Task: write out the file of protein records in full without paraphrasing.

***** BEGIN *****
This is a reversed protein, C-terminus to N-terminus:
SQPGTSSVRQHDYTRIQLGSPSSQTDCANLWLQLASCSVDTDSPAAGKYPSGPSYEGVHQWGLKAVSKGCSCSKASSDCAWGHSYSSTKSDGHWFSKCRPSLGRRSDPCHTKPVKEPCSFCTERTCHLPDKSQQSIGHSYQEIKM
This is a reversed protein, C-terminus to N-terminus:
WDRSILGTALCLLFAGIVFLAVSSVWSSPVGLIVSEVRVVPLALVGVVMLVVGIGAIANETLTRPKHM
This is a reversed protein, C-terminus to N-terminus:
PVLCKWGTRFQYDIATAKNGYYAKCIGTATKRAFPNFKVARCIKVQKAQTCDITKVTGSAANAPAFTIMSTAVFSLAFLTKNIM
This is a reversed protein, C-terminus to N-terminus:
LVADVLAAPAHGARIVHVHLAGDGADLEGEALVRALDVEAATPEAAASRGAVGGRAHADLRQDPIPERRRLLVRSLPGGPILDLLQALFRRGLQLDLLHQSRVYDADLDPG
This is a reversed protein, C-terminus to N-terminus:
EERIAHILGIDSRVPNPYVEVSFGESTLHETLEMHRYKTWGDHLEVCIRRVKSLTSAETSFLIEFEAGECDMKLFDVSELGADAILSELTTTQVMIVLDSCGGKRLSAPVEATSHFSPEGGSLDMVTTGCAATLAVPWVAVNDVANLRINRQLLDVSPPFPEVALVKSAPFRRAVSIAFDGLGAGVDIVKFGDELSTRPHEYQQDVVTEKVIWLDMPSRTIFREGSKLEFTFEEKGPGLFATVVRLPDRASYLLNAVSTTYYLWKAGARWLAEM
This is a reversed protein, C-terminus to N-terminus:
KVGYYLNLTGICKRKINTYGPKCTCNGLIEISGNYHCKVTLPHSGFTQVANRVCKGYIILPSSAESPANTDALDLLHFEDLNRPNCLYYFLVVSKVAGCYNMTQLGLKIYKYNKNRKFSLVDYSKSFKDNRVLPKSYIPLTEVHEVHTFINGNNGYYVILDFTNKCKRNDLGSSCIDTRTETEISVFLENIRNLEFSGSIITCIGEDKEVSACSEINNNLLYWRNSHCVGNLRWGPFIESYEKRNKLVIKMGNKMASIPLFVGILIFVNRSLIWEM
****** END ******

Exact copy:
This is a reversed protein, C-terminus to N-terminus:
SQPGTSSVRQHDYTRIQLGSPSSQTDCANLWLQLASCSVDTDSPAAGKYPSGPSYEGVHQWGLKAVSKGCSCSKASSDCAWGHSYSSTKSDGHWFSKCRPSLGRRSDPCHTKPVKEPCSFCTERTCHLPDKSQQSIGHSYQEIKM
This is a reversed protein, C-terminus to N-terminus:
WDRSILGTALCLLFAGIVFLAVSSVWSSPVGLIVSEVRVVPLALVGVVMLVVGIGAIANETLTRPKHM
This is a reversed protein, C-terminus to N-terminus:
PVLCKWGTRFQYDIATAKNGYYAKCIGTATKRAFPNFKVARCIKVQKAQTCDITKVTGSAANAPAFTIMSTAVFSLAFLTKNIM
This is a reversed protein, C-terminus to N-terminus:
LVADVLAAPAHGARIVHVHLAGDGADLEGEALVRALDVEAATPEAAASRGAVGGRAHADLRQDPIPERRRLLVRSLPGGPILDLLQALFRRGLQLDLLHQSRVYDADLDPG
This is a reversed protein, C-terminus to N-terminus:
EERIAHILGIDSRVPNPYVEVSFGESTLHETLEMHRYKTWGDHLEVCIRRVKSLTSAETSFLIEFEAGECDMKLFDVSELGADAILSELTTTQVMIVLDSCGGKRLSAPVEATSHFSPEGGSLDMVTTGCAATLAVPWVAVNDVANLRINRQLLDVSPPFPEVALVKSAPFRRAVSIAFDGLGAGVDIVKFGDELSTRPHEYQQDVVTEKVIWLDMPSRTIFREGSKLEFTFEEKGPGLFATVVRLPDRASYLLNAVSTTYYLWKAGARWLAEM
This is a reversed protein, C-terminus to N-terminus:
KVGYYLNLTGICKRKINTYGPKCTCNGLIEISGNYHCKVTLPHSGFTQVANRVCKGYIILPSSAESPANTDALDLLHFEDLNRPNCLYYFLVVSKVAGCYNMTQLGLKIYKYNKNRKFSLVDYSKSFKDNRVLPKSYIPLTEVHEVHTFINGNNGYYVILDFTNKCKRNDLGSSCIDTRTETEISVFLENIRNLEFSGSIITCIGEDKEVSACSEINNNLLYWRNSHCVGNLRWGPFIESYEKRNKLVIKMGNKMASIPLFVGILIFVNRSLIWEM